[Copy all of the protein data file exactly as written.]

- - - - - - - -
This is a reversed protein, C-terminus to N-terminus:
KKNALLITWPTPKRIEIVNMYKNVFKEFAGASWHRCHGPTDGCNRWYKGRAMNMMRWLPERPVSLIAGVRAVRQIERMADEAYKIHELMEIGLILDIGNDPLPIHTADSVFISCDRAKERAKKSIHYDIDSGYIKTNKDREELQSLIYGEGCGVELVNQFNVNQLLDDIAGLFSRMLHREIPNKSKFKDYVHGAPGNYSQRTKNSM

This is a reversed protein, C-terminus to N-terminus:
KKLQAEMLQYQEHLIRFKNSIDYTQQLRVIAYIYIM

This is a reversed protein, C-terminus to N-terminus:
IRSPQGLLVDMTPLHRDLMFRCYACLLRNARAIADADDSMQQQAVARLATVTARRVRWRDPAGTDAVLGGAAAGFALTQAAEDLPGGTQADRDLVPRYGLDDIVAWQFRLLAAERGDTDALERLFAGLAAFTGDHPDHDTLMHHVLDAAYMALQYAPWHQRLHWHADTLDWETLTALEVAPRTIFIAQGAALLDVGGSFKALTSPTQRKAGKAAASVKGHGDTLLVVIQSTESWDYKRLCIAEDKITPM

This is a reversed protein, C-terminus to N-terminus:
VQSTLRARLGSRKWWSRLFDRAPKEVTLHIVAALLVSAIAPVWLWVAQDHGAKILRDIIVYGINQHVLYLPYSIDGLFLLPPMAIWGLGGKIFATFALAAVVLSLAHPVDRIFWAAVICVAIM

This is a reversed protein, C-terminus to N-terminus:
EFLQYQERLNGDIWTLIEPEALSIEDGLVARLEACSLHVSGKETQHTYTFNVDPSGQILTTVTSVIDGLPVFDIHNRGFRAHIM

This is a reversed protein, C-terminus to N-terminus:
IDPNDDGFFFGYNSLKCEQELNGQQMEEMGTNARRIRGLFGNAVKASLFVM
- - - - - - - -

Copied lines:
This is a reversed protein, C-terminus to N-terminus:
KKNALLITWPTPKRIEIVNMYKNVFKEFAGASWHRCHGPTDGCNRWYKGRAMNMMRWLPERPVSLIAGVRAVRQIERMADEAYKIHELMEIGLILDIGNDPLPIHTADSVFISCDRAKERAKKSIHYDIDSGYIKTNKDREELQSLIYGEGCGVELVNQFNVNQLLDDIAGLFSRMLHREIPNKSKFKDYVHGAPGNYSQRTKNSM

This is a reversed protein, C-terminus to N-terminus:
KKLQAEMLQYQEHLIRFKNSIDYTQQLRVIAYIYIM

This is a reversed protein, C-terminus to N-terminus:
IRSPQGLLVDMTPLHRDLMFRCYACLLRNARAIADADDSMQQQAVARLATVTARRVRWRDPAGTDAVLGGAAAGFALTQAAEDLPGGTQADRDLVPRYGLDDIVAWQFRLLAAERGDTDALERLFAGLAAFTGDHPDHDTLMHHVLDAAYMALQYAPWHQRLHWHADTLDWETLTALEVAPRTIFIAQGAALLDVGGSFKALTSPTQRKAGKAAASVKGHGDTLLVVIQSTESWDYKRLCIAEDKITPM

This is a reversed protein, C-terminus to N-terminus:
VQSTLRARLGSRKWWSRLFDRAPKEVTLHIVAALLVSAIAPVWLWVAQDHGAKILRDIIVYGINQHVLYLPYSIDGLFLLPPMAIWGLGGKIFATFALAAVVLSLAHPVDRIFWAAVICVAIM

This is a reversed protein, C-terminus to N-terminus:
EFLQYQERLNGDIWTLIEPEALSIEDGLVARLEACSLHVSGKETQHTYTFNVDPSGQILTTVTSVIDGLPVFDIHNRGFRAHIM

This is a reversed protein, C-terminus to N-terminus:
IDPNDDGFFFGYNSLKCEQELNGQQMEEMGTNARRIRGLFGNAVKASLFVM